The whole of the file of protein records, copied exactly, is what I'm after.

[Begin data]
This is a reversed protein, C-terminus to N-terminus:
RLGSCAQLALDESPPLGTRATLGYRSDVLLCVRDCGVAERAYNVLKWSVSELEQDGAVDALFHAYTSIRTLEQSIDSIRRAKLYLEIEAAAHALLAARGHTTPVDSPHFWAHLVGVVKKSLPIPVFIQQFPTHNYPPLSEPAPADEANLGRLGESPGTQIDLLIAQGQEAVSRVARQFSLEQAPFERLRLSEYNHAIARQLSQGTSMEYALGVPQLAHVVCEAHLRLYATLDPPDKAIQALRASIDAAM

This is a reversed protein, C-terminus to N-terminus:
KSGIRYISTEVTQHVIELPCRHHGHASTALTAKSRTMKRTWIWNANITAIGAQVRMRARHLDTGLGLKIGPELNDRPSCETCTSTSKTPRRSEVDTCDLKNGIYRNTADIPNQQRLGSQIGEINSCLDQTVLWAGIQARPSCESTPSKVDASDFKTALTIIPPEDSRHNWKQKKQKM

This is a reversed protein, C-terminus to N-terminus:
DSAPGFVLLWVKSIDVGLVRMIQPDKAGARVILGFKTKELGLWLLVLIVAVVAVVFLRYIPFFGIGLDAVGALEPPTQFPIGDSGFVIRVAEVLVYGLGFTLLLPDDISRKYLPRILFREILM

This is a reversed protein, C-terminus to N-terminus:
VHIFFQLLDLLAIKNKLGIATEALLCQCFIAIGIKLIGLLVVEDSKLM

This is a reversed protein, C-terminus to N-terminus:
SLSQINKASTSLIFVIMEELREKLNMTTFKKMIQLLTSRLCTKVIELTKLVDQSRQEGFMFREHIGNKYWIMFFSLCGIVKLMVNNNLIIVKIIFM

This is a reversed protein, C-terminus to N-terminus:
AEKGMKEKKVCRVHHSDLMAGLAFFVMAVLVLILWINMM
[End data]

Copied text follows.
This is a reversed protein, C-terminus to N-terminus:
RLGSCAQLALDESPPLGTRATLGYRSDVLLCVRDCGVAERAYNVLKWSVSELEQDGAVDALFHAYTSIRTLEQSIDSIRRAKLYLEIEAAAHALLAARGHTTPVDSPHFWAHLVGVVKKSLPIPVFIQQFPTHNYPPLSEPAPADEANLGRLGESPGTQIDLLIAQGQEAVSRVARQFSLEQAPFERLRLSEYNHAIARQLSQGTSMEYALGVPQLAHVVCEAHLRLYATLDPPDKAIQALRASIDAAM

This is a reversed protein, C-terminus to N-terminus:
KSGIRYISTEVTQHVIELPCRHHGHASTALTAKSRTMKRTWIWNANITAIGAQVRMRARHLDTGLGLKIGPELNDRPSCETCTSTSKTPRRSEVDTCDLKNGIYRNTADIPNQQRLGSQIGEINSCLDQTVLWAGIQARPSCESTPSKVDASDFKTALTIIPPEDSRHNWKQKKQKM

This is a reversed protein, C-terminus to N-terminus:
DSAPGFVLLWVKSIDVGLVRMIQPDKAGARVILGFKTKELGLWLLVLIVAVVAVVFLRYIPFFGIGLDAVGALEPPTQFPIGDSGFVIRVAEVLVYGLGFTLLLPDDISRKYLPRILFREILM

This is a reversed protein, C-terminus to N-terminus:
VHIFFQLLDLLAIKNKLGIATEALLCQCFIAIGIKLIGLLVVEDSKLM

This is a reversed protein, C-terminus to N-terminus:
SLSQINKASTSLIFVIMEELREKLNMTTFKKMIQLLTSRLCTKVIELTKLVDQSRQEGFMFREHIGNKYWIMFFSLCGIVKLMVNNNLIIVKIIFM

This is a reversed protein, C-terminus to N-terminus:
AEKGMKEKKVCRVHHSDLMAGLAFFVMAVLVLILWINMM